However, there were other HMS Thanet crewmembers who reportedly survived. There are some interesting stories of HMS Thanet crewmembers "making their way to the shore line in boats, Carley rafts, and anything which would float." Reportedly, Sgt. Charles Macdonald "came across a number of bedraggled sailors from [HMS] Thanet, and together they made their way through the jungle to Singapore."

A downed Hurricane pilot called Sgt. John Fleming "came across a dozen or more men of the [HMS] Thanet two or three severely injured" and discovered a naval whaler which they used to sail for Singapore. The website states that a signal was received suggesting that a total of 65 of HMS Thanet's crew had managed to find their way to Singapore but that "there is no evidence that any of these men survived to the end of the war." I'm not sure of the veracity of these stories, but it makes for interesting reading.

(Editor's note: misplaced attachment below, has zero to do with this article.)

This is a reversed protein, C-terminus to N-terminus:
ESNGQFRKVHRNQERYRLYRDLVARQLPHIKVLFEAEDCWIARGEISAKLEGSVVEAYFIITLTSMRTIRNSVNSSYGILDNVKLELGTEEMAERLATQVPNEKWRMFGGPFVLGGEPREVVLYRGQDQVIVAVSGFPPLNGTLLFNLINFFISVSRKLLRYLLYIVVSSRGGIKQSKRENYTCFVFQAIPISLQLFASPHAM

So, there you go. Once upon a time, the people of Margate, Ramsgate and Broadstairs had a ship to call its own. I'm half-expecting some of you to make comments about Thanet being like a sinking ship in itself, not to mention pointing out the irony that our ship sank not long after a great deal of public money was spent buying it. But since this year is the 70th anniversary of the HMS Thanet's sinking, I think we should forget the hubbub about the Titanic and remind ourselves of a time when Thanet once ruled the waves. Rule Britannia, anyone?!


  1. Very good Luke.. also see

  2. Good article Luke, I wonder if there are plans afoot for a new HMS Thanet?, sniggering at the back.